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Opinion & Analysis

Checking the numbers: Going For It On Par 5’s



Every golfer is faced with the dilemma of whether to go for a par 5 on the second shot. I always questioned the validity of being aggressive on the par-5’s versus laying up. As my game improved as a junior golfer and collegiate golfer, I started to notice more golfers laying up on par-5’s in order to have a certain distance into the green where they felt comfortable taking a full swing into the flag.

In my statistical research, one of the glaring observations was that longer players on the PGA Tour have a strong correlation to par-5 scoring average. As I investigated this further, it became very simple to understand. Longer players on Tour typically had a higher percentage of  “go for it” on par 5’s. Thus, in my mind they were playing the par-5s more like a long par 4’s.

I also started to notice that some of the average and even shorter hitters on Tour could play the par 5’s quite well each year such as Bill Haas, Kevin Na, Webb Simpson and Steve Stricker. When I looked at these players who are not incredibly long off tee, but played well on the par 5’s, I noticed that they were going for par 5’s in two shots at a higher rate than golfers of similar driving distances and club head speeds.

This led to me trying to understand how “going for it” was defined by the Tour’s ShotLink data:

“A player is assumed to be going for the green if the second shot lands on or around the green or in the water. Note: ‘Around the green’ indicates the ball is within 30 yards of the edge of the green.”

The last note is very important to understand. If the ball on the second shot ends within 30 yards of the edge of the green, the ShotLink considers that a “go for it.” Thus, if a golfer has a 300-yard shot to the hole and he hits his 3-wood 250 yards, that could be considered a “go for it” as long as the ball is within 30 yards of the edge of the green.

I would imagine that a Tour player who knows he hits his 3-wood off the ground 250 yards onto a 300-yard shot would not consider himself to be “going for it.” However, since it would technically count as a “go for it,” that could infer that Tour players (and golfers in general) are better off advancing the ball closer to the hole rather than laying up to a certain yardage in order to get a full swing on the third shot.

I also wanted to look up the Tour averages of proximity to the cup on shots from various wedge distances.

Wedge shot distances to hole

As I wrote in my 2012 Pro Golf Synopsis, there are “many long held axioms in the game have some validity.” If we look at the average proximity to the cup on shots from 50 to 75 yards versus shots from 75 to 100 yards, they are virtually the same. Thus, the fear of not having a full-wedge swing into the approach shot is reasonable. But once the golfer can get inside 50 yards, the average proximity to the cup is dramatically closer.

The expected putts data comes from the Tour. Hypothetically, we could state that the golfer who is laying up will end up somewhere between 50 to 125 yards in order to get that full-wedge swing into the hole and the going-for-it golfer will end up somewhere between 1 to 40 yards from the hole. If we average the expected putts, we come up with the going-for-it golfer expected to have 0.42 fewer strokes. That may not sound like much, but the difference on Tour is worth roughly 30 to 50 spots on the scoring average rankings.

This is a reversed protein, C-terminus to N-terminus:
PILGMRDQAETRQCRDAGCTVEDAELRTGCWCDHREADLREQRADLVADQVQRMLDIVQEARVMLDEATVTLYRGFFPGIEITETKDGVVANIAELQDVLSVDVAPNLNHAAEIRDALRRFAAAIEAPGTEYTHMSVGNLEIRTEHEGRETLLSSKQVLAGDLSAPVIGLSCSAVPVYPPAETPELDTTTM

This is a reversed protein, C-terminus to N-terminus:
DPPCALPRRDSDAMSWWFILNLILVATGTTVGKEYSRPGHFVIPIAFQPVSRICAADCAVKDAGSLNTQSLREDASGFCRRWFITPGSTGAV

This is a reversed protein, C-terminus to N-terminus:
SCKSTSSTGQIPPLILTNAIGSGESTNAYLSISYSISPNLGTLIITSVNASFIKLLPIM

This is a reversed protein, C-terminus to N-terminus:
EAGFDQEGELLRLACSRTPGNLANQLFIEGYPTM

Of course, it is not quite that simple. There is more math that needs to be done with regards historical data with regards to how players played that particular hole and their scores and other mitigating factors like the golfer’s skill sets, potential hazards, etc. It does give a good indication of where the concept of laying up to get a full wedge swing stems from; the inability to hit it closer from that mid-range of 50 to 75 yards. However, if the golfer can get the second shot within 50 yards, he is most likely much better off at going for greens in two shots.

Click here for more discussion in the “Tour Talk” forum.


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Richie Hunt is a statistician whose clients include PGA Tour players, their caddies and instructors in order to more accurately assess their games. He is also the author of the recently published e-book, 2017 Pro Golf Synopsis; the Moneyball Approach to the Game of Golf. He can be reached at or on Twitter @Richie3Jack. GolfWRX Writer of the Month: March 2014 Purchase 2017 Pro Golf Synopsis E-book for $10



  1. ABgolfer2

    Feb 8, 2013 at 6:25 pm

    “Every golfer is faced with the dilemma of whether to go for a par 5 on the second shot.”

    Isn’t the average male driving it about 220 yards? When would they ever be faced with this dilema on a full length course? Some of the guys I play with are faced with the decision to go for most par 4s in two.

    • Flip4000

      Feb 12, 2013 at 11:41 am